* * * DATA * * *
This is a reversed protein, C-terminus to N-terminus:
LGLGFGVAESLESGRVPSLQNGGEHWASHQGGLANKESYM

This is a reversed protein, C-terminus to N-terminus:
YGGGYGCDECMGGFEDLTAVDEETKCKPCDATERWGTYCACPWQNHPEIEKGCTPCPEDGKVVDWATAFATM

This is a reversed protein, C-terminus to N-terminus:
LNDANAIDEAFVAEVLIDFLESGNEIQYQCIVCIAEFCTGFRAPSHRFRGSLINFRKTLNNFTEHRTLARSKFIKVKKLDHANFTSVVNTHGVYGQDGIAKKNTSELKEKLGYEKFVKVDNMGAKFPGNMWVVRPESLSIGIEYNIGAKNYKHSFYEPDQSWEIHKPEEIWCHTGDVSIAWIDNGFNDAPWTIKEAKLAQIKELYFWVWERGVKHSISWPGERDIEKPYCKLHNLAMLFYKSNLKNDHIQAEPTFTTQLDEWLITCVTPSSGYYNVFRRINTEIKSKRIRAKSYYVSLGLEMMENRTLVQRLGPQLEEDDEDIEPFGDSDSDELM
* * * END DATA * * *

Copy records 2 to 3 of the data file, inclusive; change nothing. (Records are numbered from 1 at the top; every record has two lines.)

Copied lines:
This is a reversed protein, C-terminus to N-terminus:
YGGGYGCDECMGGFEDLTAVDEETKCKPCDATERWGTYCACPWQNHPEIEKGCTPCPEDGKVVDWATAFATM

This is a reversed protein, C-terminus to N-terminus:
LNDANAIDEAFVAEVLIDFLESGNEIQYQCIVCIAEFCTGFRAPSHRFRGSLINFRKTLNNFTEHRTLARSKFIKVKKLDHANFTSVVNTHGVYGQDGIAKKNTSELKEKLGYEKFVKVDNMGAKFPGNMWVVRPESLSIGIEYNIGAKNYKHSFYEPDQSWEIHKPEEIWCHTGDVSIAWIDNGFNDAPWTIKEAKLAQIKELYFWVWERGVKHSISWPGERDIEKPYCKLHNLAMLFYKSNLKNDHIQAEPTFTTQLDEWLITCVTPSSGYYNVFRRINTEIKSKRIRAKSYYVSLGLEMMENRTLVQRLGPQLEEDDEDIEPFGDSDSDELM